The New York Times
David Carr writes about an inconvenient fact that gets lost in all the bluster about news organizations submitting quotes to sources for approval: Reporters often whiff when they try to quote sources accurately.
…journalism is a blunt technology. Until we arrive at real-time transcription (it’s not that far away) even the best reporters will get at least the small things wrong — unless they have time to tape and transcribe, which is a rarity in this rapid-fire age. … Sometimes we type, we lose our place, we start again, and it is what is left out, or elided, that ends up twisting meaning.
Talking about performing in the musical “The Who’s Tommy,” the actor and singer Michael Cerveris said, “I couldn’t sing it all when I got the job.” An article on Mr. Cerveris in the latest Friday Journal incorrectly quoted him as saying, “I couldn’t sing at all when I got the job.”
Marc Andreesen tells Carr “80 percent of the things attributed to me in the press are not things I actually said. … The only entities that don’t have this problem in my experience are the ones with full-time fact checkers.” I’ve heard similar lines from people who get interviewed a lot before; once I interviewed a country singer who told me he occasionally caught glimpses of himself in interviews.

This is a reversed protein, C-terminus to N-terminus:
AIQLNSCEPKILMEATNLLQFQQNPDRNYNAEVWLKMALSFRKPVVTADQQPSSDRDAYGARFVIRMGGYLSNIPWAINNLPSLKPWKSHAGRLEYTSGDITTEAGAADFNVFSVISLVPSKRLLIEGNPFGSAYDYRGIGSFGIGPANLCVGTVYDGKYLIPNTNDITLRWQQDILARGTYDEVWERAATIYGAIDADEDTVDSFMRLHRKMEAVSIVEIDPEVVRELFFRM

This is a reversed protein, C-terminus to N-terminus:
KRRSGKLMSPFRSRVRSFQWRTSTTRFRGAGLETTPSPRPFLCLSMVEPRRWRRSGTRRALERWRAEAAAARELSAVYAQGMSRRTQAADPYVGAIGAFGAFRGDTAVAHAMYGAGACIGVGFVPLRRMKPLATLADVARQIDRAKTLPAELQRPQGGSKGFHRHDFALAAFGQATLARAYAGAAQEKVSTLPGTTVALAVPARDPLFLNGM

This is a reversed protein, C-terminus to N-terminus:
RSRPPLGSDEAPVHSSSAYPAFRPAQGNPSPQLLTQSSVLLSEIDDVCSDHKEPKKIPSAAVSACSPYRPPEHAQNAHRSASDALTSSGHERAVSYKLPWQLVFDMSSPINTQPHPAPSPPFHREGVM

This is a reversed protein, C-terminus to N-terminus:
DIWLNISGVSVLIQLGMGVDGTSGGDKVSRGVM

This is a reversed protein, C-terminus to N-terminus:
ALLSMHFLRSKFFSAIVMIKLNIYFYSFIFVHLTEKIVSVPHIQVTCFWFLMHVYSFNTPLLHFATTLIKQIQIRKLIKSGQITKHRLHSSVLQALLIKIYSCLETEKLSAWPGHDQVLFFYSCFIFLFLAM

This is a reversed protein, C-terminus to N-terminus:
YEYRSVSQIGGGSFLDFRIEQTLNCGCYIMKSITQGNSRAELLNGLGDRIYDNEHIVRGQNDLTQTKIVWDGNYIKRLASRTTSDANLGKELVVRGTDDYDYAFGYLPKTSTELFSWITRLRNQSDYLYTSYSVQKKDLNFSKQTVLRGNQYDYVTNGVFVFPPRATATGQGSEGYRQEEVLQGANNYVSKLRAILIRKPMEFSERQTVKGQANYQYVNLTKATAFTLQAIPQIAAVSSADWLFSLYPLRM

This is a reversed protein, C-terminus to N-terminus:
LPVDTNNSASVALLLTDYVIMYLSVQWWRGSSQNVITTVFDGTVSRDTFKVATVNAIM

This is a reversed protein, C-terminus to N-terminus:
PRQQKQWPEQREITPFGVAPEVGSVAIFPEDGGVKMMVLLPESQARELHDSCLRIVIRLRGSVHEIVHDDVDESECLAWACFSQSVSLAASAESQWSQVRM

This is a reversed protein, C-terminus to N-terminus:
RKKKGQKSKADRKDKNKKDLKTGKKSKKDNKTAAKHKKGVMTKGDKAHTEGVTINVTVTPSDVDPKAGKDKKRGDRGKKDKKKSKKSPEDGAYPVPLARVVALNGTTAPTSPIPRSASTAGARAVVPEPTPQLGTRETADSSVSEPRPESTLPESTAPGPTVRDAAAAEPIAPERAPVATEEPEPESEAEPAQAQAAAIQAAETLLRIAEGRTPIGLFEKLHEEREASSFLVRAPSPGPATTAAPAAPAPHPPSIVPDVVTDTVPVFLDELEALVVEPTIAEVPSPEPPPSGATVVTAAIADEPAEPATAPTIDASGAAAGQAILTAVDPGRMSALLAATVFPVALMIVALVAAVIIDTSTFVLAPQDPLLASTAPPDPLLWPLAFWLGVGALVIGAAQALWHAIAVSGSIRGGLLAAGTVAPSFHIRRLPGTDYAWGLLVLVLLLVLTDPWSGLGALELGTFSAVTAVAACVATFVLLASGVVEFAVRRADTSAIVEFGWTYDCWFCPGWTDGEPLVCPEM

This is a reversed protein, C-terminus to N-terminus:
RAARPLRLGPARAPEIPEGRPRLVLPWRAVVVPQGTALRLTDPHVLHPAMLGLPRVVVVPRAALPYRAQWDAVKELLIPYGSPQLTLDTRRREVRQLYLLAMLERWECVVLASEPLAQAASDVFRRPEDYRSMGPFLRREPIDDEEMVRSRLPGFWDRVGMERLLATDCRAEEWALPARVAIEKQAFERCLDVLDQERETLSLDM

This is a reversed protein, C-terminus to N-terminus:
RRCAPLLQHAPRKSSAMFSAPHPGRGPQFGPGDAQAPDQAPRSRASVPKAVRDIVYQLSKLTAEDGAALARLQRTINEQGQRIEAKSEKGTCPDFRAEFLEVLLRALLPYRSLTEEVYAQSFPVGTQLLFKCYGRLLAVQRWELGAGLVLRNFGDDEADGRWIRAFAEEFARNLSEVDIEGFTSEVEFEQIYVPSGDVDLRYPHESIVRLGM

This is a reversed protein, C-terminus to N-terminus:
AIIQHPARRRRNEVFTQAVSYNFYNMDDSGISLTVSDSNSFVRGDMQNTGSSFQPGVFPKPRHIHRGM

There are other explanations for the birth of quote approval. For instance, Ari Fleischer wrote in August that the custom developed during President George W. Bush’s second term, when reporters, “under pressure from editors not to use unnamed sources in their stories, started asking their sources if a background quote, attributed to a senior aide, could instead be turned into an on-the-record quote, with the aide’s name in print.”
However it developed, Times Public Editor Margaret Sullivan says the paper needs to get a quote-approval policy in place already. Associate Managing Editor for Standards Philip B. Corbett tells her “it was unfortunate that the coverage of this issue ‘portrays journalists as obsequious lap dogs — that is certainly not the case here.’ ”
He noted in a conversation on Monday morning that this practice is an outgrowth of the constant and necessary negotiation between reporters and sources to get information and quotations on the record.